Remember when you were a teenager and you could sleep for fourteen hours straight? You had a pile of laundry in your room resembling Mt. Kilimanjaro, there was a layer of dust thick enough to make you believe your window sills were actually painted a dark shade of grey and there were enough chachkas on your dresser (CD cases and pocket lint) to put Grandma to shame. Yet none of this was bothersome enough to disturb your beauty sleep. There were no physical constraints encroaching on your perfect slumber either. You didn’t have to worry about waking up because your back started to get sore from laying in bed too long. You would never catch yourself saying disturbing, yet inevitable things, like “My natural alarm clock gets me up at seven o’clock every morning.” And remember when your parents would come into your room, trying to not-so-subtly wake you up? They’d bypass straight-to-the-point questions like “When do you plan on getting up” and just go straight for a teachable moment with “Is this what you plan on doing with the rest of your life?”. I never answered this question, assuming it was rhetorical, but I’m pretty sure my silence was just putting fuel to the fire. I wish I knew then what I know now, because I could have built a very strong case for why I should have been rewarded, instead of scolded, for my record-breaking slumbers. Because putting toddlers down for bedtime is the ultimate battle of mental, emotional and physical strength.
I’d have to say that my husband and I are parenting more by trial-and-error than anything else. I was never too keen on stockpiling parenting advice books. My memory is not as sharp as it used to be and when I’m in the thick-of-it with toddler negotiations, the last thing I want to be shouting is “I think it was in Chapter 7!”. All of my kids have been pretty good baby sleepers. I know, I just lost 50% of my readers. If it makes you feel any better, I definitely just jinxed myself. Also, please note, this comment is non-inclusive of the time I was breastfeeding, in which I was more popular than Oprah. But something happened when my daughter was around two-and-a-half years old. It could have happened earlier, but I’ll have to chalk that one up to my memory issues. Bedtime. Became. A Battle. We try to gear her up ahead of time, telling her she can finish her cartoon and then it’s time for bed. She’s very agreeable until the television screen goes black. Queue fetal position, hiding behind small spaces, jumping on the trampoline and when all else fails, being insanely cute. On a good night she really does take interest in brushing her teeth. Other nights, she eats a bunch of toothpaste, sticks out her tongue and calls it good. We ask for goodnight kisses, which she knows is the final step to night-night time. She quickly tells us “No”, which we should find flattering because it really means she wants to hang out with us more, but well, it just stings. The process of getting her down for bed can take anywhere between thirty minutes to an hour and a half. It’s not active involvement for that whole time. We can go an hour thinking everyone is asleep, until what I like to call “creepy baby” shows up on the side of my bed, looking guilty (creepy) with a stock-pile of blankets tucked under her arm. Damn it!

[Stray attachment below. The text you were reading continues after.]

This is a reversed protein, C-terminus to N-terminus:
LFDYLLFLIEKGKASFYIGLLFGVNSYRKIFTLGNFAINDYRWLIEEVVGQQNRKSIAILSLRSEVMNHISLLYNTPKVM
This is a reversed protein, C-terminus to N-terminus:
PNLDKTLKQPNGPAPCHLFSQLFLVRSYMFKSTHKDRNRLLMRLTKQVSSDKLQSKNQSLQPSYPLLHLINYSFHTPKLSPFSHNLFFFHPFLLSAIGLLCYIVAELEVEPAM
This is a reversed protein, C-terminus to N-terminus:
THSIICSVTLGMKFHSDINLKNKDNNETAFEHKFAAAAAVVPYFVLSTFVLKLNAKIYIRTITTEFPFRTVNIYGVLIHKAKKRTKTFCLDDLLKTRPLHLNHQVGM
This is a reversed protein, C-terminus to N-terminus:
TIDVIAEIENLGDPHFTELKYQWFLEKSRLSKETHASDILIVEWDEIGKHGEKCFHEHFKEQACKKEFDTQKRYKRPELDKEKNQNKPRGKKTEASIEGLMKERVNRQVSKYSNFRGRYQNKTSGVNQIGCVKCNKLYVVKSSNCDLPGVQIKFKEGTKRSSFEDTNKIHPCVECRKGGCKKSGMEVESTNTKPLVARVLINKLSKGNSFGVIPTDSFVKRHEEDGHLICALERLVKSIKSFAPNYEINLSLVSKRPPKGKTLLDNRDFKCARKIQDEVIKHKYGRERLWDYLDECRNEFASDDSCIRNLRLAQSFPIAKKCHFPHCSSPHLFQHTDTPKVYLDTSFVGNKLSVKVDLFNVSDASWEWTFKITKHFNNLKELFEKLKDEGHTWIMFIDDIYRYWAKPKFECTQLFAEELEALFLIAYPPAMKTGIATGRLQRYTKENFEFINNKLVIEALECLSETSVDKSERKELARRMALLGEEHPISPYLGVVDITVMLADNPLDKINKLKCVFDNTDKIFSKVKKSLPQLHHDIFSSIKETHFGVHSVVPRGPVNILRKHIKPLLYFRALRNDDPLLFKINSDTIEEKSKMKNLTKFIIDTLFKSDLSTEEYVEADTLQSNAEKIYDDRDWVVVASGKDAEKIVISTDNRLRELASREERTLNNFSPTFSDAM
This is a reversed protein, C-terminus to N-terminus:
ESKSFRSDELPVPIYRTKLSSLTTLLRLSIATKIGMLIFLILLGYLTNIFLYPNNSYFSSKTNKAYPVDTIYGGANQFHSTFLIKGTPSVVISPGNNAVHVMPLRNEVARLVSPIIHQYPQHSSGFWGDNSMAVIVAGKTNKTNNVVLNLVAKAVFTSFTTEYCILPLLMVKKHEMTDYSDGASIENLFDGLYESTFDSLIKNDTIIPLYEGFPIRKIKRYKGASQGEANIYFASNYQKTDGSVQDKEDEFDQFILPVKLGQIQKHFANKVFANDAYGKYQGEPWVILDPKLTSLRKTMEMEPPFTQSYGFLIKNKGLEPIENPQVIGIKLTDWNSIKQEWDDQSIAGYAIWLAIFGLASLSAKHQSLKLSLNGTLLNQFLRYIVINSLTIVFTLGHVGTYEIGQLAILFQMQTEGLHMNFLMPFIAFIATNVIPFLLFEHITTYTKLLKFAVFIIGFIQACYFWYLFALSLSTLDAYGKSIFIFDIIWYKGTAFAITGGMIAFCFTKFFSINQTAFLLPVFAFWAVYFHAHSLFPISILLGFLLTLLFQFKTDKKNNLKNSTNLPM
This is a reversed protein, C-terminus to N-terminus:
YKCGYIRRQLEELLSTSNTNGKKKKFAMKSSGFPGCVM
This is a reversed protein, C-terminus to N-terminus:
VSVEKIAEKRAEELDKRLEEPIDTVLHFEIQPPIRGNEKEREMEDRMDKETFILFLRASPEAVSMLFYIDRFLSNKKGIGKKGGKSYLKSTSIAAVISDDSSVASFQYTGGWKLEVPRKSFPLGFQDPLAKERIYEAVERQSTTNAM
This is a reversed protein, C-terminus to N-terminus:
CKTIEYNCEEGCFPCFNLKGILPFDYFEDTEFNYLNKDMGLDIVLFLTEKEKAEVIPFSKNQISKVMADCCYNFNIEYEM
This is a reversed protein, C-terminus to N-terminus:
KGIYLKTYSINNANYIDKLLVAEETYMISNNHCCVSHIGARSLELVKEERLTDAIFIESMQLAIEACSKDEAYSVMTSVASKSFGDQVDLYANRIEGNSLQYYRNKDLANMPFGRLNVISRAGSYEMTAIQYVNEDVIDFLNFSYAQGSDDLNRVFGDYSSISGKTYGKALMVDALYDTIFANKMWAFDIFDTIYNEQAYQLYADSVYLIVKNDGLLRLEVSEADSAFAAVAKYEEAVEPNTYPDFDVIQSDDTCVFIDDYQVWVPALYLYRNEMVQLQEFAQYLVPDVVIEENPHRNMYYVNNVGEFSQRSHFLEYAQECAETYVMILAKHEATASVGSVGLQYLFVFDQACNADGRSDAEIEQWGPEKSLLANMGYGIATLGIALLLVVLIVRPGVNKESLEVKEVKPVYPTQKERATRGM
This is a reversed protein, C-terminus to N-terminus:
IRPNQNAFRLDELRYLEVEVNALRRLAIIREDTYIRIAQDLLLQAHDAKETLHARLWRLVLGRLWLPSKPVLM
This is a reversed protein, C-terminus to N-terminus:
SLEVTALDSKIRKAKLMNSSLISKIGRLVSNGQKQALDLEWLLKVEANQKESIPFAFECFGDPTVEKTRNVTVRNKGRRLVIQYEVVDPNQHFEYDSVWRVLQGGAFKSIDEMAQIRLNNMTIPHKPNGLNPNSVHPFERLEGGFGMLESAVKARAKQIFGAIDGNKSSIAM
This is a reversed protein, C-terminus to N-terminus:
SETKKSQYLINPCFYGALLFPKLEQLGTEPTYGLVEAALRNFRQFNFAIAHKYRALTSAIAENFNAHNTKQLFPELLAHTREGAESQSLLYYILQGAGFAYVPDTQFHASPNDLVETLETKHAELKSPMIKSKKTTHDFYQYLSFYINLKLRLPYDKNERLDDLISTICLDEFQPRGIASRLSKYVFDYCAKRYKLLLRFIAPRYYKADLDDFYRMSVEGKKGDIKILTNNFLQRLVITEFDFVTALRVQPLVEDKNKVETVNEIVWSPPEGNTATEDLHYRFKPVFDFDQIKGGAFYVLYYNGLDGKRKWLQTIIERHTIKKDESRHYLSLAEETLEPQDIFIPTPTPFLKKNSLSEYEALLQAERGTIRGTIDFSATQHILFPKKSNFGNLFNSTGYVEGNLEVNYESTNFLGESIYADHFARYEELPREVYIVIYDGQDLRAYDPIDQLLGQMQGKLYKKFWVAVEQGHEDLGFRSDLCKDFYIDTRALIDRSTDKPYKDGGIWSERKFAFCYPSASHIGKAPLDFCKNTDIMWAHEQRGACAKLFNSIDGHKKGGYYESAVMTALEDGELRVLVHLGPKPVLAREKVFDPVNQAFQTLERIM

I’m Googling the crap out of bedtime routines these days and we’re still going strong with good ol’ trial-and-error. Maybe part of the reason it’s such a frictional time of day is because we’re so close, as parents, to having some quiet time. Things always seem to be more dramatic when you can see light at the end of the tunnel, right? Or in the case of bedtime routine, adult content television shows, a mattress which will keep us comfy until our backs start to hurt (get your mind outta the gutter) and our natural alarm clock gets us up at seven in the morning. I mean, worst case, this will all be cleared up by the time they’re teenagers and we’ll look forward to fourteen hour sleep cycles. I’ll try my best to remind myself of the toddler struggles and appreciate the lengthy sleep spurts, at least some of the time.